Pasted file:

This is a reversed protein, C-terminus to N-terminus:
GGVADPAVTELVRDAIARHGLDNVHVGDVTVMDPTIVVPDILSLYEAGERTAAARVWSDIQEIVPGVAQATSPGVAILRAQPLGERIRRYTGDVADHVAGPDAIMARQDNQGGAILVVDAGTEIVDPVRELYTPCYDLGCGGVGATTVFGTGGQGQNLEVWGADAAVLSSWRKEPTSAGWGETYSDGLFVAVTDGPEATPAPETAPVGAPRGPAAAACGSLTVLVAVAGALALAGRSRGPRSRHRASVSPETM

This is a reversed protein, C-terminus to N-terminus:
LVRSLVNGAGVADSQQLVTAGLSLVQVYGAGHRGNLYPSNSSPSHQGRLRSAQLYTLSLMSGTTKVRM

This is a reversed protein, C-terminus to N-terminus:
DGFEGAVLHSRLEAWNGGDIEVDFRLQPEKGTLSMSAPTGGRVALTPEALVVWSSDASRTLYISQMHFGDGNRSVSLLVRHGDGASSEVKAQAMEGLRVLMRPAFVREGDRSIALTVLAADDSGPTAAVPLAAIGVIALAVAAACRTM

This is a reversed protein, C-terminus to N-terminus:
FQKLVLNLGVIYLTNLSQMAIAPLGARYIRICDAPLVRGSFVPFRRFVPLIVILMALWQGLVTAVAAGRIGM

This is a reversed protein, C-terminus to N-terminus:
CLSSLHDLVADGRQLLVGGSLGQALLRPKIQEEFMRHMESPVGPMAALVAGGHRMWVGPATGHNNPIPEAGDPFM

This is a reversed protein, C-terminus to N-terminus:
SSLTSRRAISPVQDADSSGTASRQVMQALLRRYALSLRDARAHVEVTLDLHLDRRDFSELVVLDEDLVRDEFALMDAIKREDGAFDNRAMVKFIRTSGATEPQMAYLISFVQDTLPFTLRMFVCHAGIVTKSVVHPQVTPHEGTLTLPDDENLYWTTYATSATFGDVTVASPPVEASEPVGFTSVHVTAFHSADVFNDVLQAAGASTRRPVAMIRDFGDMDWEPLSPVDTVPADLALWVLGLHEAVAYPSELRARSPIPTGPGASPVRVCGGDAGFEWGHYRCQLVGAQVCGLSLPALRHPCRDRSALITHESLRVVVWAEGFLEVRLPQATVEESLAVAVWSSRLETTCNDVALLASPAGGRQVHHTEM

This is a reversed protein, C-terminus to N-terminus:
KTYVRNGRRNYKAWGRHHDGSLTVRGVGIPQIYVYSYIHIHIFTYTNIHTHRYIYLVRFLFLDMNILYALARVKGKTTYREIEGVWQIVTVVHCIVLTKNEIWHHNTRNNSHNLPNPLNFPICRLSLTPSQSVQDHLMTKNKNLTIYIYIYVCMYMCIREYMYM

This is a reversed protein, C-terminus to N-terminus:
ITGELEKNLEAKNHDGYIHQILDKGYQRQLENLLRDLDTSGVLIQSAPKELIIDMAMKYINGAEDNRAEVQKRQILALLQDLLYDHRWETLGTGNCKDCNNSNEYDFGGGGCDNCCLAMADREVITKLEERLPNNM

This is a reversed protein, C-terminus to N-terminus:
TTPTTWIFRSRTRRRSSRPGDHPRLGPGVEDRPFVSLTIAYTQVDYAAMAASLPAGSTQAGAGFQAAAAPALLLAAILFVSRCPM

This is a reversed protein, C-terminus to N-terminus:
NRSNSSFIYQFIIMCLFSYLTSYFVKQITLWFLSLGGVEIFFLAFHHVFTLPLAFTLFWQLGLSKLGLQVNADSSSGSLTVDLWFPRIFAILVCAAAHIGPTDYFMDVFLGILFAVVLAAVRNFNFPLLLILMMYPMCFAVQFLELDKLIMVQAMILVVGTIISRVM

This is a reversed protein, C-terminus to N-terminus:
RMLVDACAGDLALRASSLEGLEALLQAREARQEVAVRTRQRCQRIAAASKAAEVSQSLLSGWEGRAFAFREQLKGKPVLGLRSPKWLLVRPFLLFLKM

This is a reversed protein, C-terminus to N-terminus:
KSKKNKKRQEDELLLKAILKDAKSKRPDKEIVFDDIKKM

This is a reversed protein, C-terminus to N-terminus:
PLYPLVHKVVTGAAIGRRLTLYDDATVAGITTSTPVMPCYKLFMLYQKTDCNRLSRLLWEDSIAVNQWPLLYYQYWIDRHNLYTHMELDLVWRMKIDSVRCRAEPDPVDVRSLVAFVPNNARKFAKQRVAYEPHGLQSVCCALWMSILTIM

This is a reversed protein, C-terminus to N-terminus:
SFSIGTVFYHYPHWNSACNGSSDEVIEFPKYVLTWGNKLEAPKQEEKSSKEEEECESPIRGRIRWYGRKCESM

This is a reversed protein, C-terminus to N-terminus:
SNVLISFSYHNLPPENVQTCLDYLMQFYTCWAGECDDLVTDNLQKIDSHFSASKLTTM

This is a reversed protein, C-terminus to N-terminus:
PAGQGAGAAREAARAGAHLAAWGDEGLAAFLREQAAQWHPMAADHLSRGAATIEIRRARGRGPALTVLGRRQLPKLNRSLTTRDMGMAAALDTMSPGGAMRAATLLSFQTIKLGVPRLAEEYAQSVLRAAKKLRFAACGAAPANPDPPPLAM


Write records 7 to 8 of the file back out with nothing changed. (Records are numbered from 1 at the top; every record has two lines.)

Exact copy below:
This is a reversed protein, C-terminus to N-terminus:
KTYVRNGRRNYKAWGRHHDGSLTVRGVGIPQIYVYSYIHIHIFTYTNIHTHRYIYLVRFLFLDMNILYALARVKGKTTYREIEGVWQIVTVVHCIVLTKNEIWHHNTRNNSHNLPNPLNFPICRLSLTPSQSVQDHLMTKNKNLTIYIYIYVCMYMCIREYMYM

This is a reversed protein, C-terminus to N-terminus:
ITGELEKNLEAKNHDGYIHQILDKGYQRQLENLLRDLDTSGVLIQSAPKELIIDMAMKYINGAEDNRAEVQKRQILALLQDLLYDHRWETLGTGNCKDCNNSNEYDFGGGGCDNCCLAMADREVITKLEERLPNNM